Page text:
When I was a little girl my mum and dad sent me to a local dancing class, I was three years old and I loved every minute of it. I was introduced to a world of ballet and tap and developed my love of performing. I went a wonderful dancing school, there was no pressure and it was all about fun. This is something I have tried to instill into my students over the years. There were girls of every shape and size there and unlike some of the dancing schools in the area we didn’t participate in competitions so we didn’t ever have to compare ourselves with anyone else.
Dance has been a huge part of my life ever since I joined my first ballet class; I continued with it through college and then did my degree in dance when I turned 18. This was the first time I’d really been around other girls who compared themselves with other girls. I had never done this. I didn’t know other girls did. It was so alien to me that these young, beautiful young women would talk about hating different parts of their body, whether it be legs, arms, bum, you name it they hated it.
I think there has only been one time when I felt so unhappy about my body that I wanted to change it. From being quite young I had a lump on the inside of my thigh. It wasn’t anything sinister and I had always remembered it being there. People would sometimes stare but it didn’t bother me until I met my now husband. I decided pretty much as soon as we had started seeing each other that this was most likely going to be the man I was going to marry and didn’t really want to get married with a lump on my (not that anyone would see at the wedding as I wore a massive dress!). So I had a little bit of plastic surgery to have it removed, I could have had it done at the doctors surgery but I thought it was a little barbaric and wanted to be put to sleep. I was such a wimp.
When I think back to how I felt at 18, I wonder why I had such body confidence from such a young age and the only reason that I can think of is that my mum never let me know that she was feeling down about the way she looked. I know that she did feel uncomfortable sometimes but that’s only been since I’ve gotten older that it’s been expressed.
A bond between mother and daughter is such a strong one and it can be such a powerful influence that as a mum I feel as though you have to be so aware about what you do and what you say in order to protect and inspire your daughters.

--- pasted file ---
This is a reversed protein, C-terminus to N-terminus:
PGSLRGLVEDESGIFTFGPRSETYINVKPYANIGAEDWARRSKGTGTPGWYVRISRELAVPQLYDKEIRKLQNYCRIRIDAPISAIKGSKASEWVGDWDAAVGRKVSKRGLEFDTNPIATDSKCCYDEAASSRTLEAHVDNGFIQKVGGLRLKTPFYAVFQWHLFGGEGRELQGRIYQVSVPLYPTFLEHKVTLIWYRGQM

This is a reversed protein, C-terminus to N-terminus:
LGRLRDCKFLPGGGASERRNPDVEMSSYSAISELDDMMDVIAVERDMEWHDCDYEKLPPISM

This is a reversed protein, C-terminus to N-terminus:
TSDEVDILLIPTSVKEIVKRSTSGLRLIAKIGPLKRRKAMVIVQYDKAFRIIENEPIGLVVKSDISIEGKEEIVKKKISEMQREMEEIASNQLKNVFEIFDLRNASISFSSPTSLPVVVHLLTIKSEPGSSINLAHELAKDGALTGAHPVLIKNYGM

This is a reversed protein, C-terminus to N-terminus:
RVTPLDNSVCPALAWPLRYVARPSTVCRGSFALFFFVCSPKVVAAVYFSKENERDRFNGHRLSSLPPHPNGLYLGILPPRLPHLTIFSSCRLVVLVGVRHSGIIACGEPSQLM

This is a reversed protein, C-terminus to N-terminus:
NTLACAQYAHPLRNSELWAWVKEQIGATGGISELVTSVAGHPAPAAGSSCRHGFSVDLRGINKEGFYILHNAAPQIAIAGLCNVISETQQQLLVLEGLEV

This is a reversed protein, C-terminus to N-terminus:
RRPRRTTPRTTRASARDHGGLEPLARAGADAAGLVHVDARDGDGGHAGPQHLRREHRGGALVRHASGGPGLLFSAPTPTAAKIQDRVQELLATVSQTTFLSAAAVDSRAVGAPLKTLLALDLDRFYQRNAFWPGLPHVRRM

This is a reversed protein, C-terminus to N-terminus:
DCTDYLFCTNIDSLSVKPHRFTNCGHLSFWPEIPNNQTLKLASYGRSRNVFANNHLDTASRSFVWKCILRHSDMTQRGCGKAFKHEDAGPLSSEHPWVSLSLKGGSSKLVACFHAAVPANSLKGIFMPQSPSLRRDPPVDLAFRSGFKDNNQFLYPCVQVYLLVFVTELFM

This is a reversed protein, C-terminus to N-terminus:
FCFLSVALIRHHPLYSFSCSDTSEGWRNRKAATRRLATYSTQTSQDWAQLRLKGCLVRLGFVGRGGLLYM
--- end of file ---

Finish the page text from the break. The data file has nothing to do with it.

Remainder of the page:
I have two little girls. They are my whole world. Big M will be 4 in November and Little M was 2 in March. They are such wonderful characters, they follow me wherever I go and copy pretty much everything I say and do. I look at them in wonder and I can’t believe that I made these gorgeous creatures.
How was my body able to grow these beautiful girls, have two C-sections and still able to carry on teaching dance, still be able to move pretty much the same as I did before I had the children. Don’t get me wrong, my body has changed quite a bit after the pregnancies, and it’s taken some time to come to terms with that. But I’m still me.
I want my children to love and respect their bodies, and I want to them to do that because of me. I want to be that positive influence, I want to show them that no two women are the same. Even now, I can see the difference between the two girls. Big M takes after her dad and is long and lean, whereas Little M takes after my side of the family with the littler legs and a very cheeky smile! The girls will see this difference as they get older and it’s up to me, their mum to show them that is just fine, in fact it’s more than fine. It’s perfect.
So, I love my body, even on the days when it’s not doing what it’s supposed to. It’s mine and I’m going to have it for a long time to come. I need to look after it and remember that I love on the days when it’s been a tough one.
This post was originally written for the My Body is Beautiful because… series of guest blog post for Muffin Top Mummy. Follow Muffin Top Mummy on Twitter @Muffintopmummy2